The Broad is committed to making its collection, building, programs, and services accessible to all visitors. Please email email@example.com for accessibility questions or assistance.
Accessible parking spaces are available on P1 of The Broad garage for vehicles displaying valid, state-issued disability parking placards or license plates.
Service Animal Policy
The Broad is committed to welcoming a wide and diverse audience, including those assisted by trained service animals. The Broad complies with the American with Disabilities act (ADA), which defines service animals as a dog that has been individually trained to do work or perform tasks for an individual with a disability. The task(s) performed by the dog must be directly related to the person’s disability. The Broad allows service dogs in all public areas of the museum.
The Broad does not allow Emotional Support Animals (ESA) inside the museum. Emotional Support Animals, Comfort Animals, or Therapy Animals which provide comfort do not qualify as service animals under the ADA.
The following questions will be asked of each guest with a service dog:
- Is the service dog required because of a disability?
- What work or task has the dog been trained to perform?
If the dog is out of control or not housebroken, the handler will be asked to remove the dog from the museum.
All galleries and facilities are wheelchair accessible. A limited number of wheelchairs are available free of charge in the lobby on a first come, first served basis.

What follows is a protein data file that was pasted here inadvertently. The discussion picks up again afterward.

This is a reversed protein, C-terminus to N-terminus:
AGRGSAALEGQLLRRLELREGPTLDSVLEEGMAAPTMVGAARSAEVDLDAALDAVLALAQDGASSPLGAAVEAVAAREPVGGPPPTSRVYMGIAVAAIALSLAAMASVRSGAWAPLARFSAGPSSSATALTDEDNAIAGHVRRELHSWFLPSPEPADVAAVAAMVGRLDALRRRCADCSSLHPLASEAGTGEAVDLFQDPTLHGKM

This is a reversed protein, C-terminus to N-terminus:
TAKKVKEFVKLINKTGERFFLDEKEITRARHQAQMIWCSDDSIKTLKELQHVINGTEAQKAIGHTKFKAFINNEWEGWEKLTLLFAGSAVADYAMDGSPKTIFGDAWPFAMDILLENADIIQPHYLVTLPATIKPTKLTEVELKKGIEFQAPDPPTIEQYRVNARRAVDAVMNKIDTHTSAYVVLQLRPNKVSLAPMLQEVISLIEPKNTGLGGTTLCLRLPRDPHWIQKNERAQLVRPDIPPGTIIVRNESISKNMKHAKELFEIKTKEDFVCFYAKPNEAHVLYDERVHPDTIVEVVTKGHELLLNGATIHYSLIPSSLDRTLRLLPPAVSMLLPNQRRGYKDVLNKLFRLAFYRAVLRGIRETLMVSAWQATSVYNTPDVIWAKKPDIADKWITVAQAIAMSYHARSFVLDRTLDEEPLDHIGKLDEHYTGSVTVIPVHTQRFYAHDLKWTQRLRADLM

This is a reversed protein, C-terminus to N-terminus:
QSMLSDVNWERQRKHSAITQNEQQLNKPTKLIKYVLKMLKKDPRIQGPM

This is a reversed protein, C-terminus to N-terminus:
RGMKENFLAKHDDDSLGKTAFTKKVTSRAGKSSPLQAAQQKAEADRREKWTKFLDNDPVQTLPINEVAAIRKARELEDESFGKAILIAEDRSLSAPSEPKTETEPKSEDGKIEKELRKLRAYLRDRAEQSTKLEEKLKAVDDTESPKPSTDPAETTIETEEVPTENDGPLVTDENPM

Large-print gallery notes are available on request free of charge.
Audio Tour Transcripts
Audio tours are available on our free mobile museum guide. Transcripts are provided on the webpage of each audio tour. Physical transcripts are available on request. Ask any Visitor Experience Team Member upon arrival.
For visitors on the autism spectrum, we've created a social narrative to help you know what to expect on your visit.
Visual description tours and ASL interpreter tours are available upon request. Please email firstname.lastname@example.org at least two weeks prior to your preferred visit date.
Additional Information about Artworks on View
A few artworks on view have extra auditory and visual elements. Visitors who are uncomfortable with flashing lights and/or dark, enclosed spaces should bypass these artworks.
Jenny Holzer’s Under a Rock (1986)
Holzer’s installation features three flashing LED signs inside a dark and dimly lit room.
Glenn Ligon’s Double America 2 (2014)
This artwork is a large, flashing neon sign.
Kara Walker’s Testimony: Narrative of a Negress Burdened by Good Intentions (2004)
Located inside a small, dimly lit room that resembles a theater, Testimony: Narrative of a Negress Burdened by Good Intentions is an audio-less video work that is projected on the wall.